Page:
tornado damage in Joplin Missouri

DHS delivers geospatial data as a service for first responders

Getting information quickly into the hands of emergency officials is crucial during a disaster, so the Department of Homeland Security increasingly stores its geospatial data in the cloud and provides easy access to location-based imagery for state and local first responders.

Using the imagery-hosting web service called Terra Pixel, DHS can upload, manage, store and deliver data to those first responders so they can see imagery from the past 24 hours, according to Mike Donnelly, a geospatial data architect in DHS'  Geospatial Management Office.

Administrators at DHS headquarters can sort the different types of geospatial data coming in from all parts of the government, upload and store it onto Terra Pixel and make it quickly and readily available across the Homeland Security enterprise, Donnelly explained at a session at the Amazon Web Services Government, Education and Nonprofit Symposium.

Terra Pixel is a platform as a service offering that makes available location-based and searchable geospatial information using Amazon Web Service’s cloud storage infrastructure. The AWS platform lets government agencies upload, manage and share unlimited amounts of data on Terra Pixel, which is accessed through the web browser using AWS back-end web services.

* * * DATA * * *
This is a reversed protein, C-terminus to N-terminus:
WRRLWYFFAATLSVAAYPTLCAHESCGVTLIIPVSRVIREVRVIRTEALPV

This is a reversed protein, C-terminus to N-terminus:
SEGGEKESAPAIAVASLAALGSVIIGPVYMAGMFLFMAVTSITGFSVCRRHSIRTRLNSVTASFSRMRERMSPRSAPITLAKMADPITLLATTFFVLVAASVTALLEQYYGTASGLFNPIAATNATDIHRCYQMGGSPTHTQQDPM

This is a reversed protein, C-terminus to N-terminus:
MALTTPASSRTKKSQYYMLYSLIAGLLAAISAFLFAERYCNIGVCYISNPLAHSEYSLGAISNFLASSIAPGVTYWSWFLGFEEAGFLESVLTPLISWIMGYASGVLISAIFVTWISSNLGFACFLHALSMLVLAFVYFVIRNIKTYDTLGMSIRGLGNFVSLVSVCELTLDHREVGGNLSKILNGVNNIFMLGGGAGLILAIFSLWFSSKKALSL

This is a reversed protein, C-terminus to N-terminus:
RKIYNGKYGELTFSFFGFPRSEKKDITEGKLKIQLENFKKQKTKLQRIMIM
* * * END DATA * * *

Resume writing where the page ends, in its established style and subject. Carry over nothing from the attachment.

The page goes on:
The cloud solution not only gave DHS a place to put the data, but also a way to make sure the data was discoverable and accessible to its customers. Donnelly said his agency wanted the “folks on the ground managing situations or responding to incidents to have the same information we have at the headquarters level."

Collected imagery is sent to DHS when an incident is emerging or has just happened, and Terra Pixel is used to transfer that data with GIS-based information to personnel on the ground, so responders can see the incidents happening nearest to them when they access the platform.

When a 2011 tornado hit Joplin, Mo., for example, Terra Pixel  hosted imagery from satellites deployed by the National Oceanic and Atmospheric Administration. DHS opened the data to the Federal Emergency Management Agency and the American Red Cross in Missouri, increasing situational awareness for responders on site.  

The service can also be accessed on a mobile device and is available off-line so disconnected users can still access up-to-date maps through Amazon’s Mobile Server integration service.

Because DHS is a consumer of data, it looks for easy-to-use tools to coordinate, discover and resource information quickly, Donnelly said. “We want to leverage what’s out there, we don’t want to recreate the wheel."  

About the Author

Amanda Ziadeh is a Reporter/Producer for GCN.

Prior to joining 1105 Media, Ziadeh was a contributing journalist for USA Today Travel's Experience Food and Wine site. She's also held a communications assistant position with the University of Maryland Office of the Comptroller, and has reported for the American Journalism Review, Capitol File Magazine and DC Magazine.

Ziadeh is a graduate of the University of Maryland where her emphasis was multimedia journalism and French studies.

Click here for previous articles by Ms. Ziadeh or connect with her on Twitter: @aziadeh610.


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Tue, Jun 30, 2015

Is this data available to users of NICS for Emergency Response application? https://public.nics.ll.mit.edu/nicshelp/articles/about.php

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